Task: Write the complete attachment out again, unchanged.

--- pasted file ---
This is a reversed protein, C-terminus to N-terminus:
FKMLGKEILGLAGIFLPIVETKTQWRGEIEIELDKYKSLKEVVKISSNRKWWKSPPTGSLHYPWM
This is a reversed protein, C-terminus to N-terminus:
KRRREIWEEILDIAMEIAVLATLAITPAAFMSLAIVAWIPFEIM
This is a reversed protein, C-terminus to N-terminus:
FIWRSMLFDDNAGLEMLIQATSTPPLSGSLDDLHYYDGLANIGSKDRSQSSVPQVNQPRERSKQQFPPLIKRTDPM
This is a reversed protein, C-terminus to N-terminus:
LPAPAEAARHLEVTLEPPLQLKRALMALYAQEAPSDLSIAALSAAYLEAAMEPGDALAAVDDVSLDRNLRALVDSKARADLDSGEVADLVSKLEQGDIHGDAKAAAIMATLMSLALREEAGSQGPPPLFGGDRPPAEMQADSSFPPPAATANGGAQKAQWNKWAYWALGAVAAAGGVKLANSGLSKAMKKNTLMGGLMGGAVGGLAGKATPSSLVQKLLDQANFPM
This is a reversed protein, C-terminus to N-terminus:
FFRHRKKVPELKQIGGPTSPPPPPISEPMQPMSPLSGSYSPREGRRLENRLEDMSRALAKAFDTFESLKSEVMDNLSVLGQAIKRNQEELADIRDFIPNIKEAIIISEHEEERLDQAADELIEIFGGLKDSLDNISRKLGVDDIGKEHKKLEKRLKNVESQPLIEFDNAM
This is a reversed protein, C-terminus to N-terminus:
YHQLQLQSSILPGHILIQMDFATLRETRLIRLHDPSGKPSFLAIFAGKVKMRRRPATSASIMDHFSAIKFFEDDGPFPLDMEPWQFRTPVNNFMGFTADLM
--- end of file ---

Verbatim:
This is a reversed protein, C-terminus to N-terminus:
FKMLGKEILGLAGIFLPIVETKTQWRGEIEIELDKYKSLKEVVKISSNRKWWKSPPTGSLHYPWM
This is a reversed protein, C-terminus to N-terminus:
KRRREIWEEILDIAMEIAVLATLAITPAAFMSLAIVAWIPFEIM
This is a reversed protein, C-terminus to N-terminus:
FIWRSMLFDDNAGLEMLIQATSTPPLSGSLDDLHYYDGLANIGSKDRSQSSVPQVNQPRERSKQQFPPLIKRTDPM
This is a reversed protein, C-terminus to N-terminus:
LPAPAEAARHLEVTLEPPLQLKRALMALYAQEAPSDLSIAALSAAYLEAAMEPGDALAAVDDVSLDRNLRALVDSKARADLDSGEVADLVSKLEQGDIHGDAKAAAIMATLMSLALREEAGSQGPPPLFGGDRPPAEMQADSSFPPPAATANGGAQKAQWNKWAYWALGAVAAAGGVKLANSGLSKAMKKNTLMGGLMGGAVGGLAGKATPSSLVQKLLDQANFPM
This is a reversed protein, C-terminus to N-terminus:
FFRHRKKVPELKQIGGPTSPPPPPISEPMQPMSPLSGSYSPREGRRLENRLEDMSRALAKAFDTFESLKSEVMDNLSVLGQAIKRNQEELADIRDFIPNIKEAIIISEHEEERLDQAADELIEIFGGLKDSLDNISRKLGVDDIGKEHKKLEKRLKNVESQPLIEFDNAM
This is a reversed protein, C-terminus to N-terminus:
YHQLQLQSSILPGHILIQMDFATLRETRLIRLHDPSGKPSFLAIFAGKVKMRRRPATSASIMDHFSAIKFFEDDGPFPLDMEPWQFRTPVNNFMGFTADLM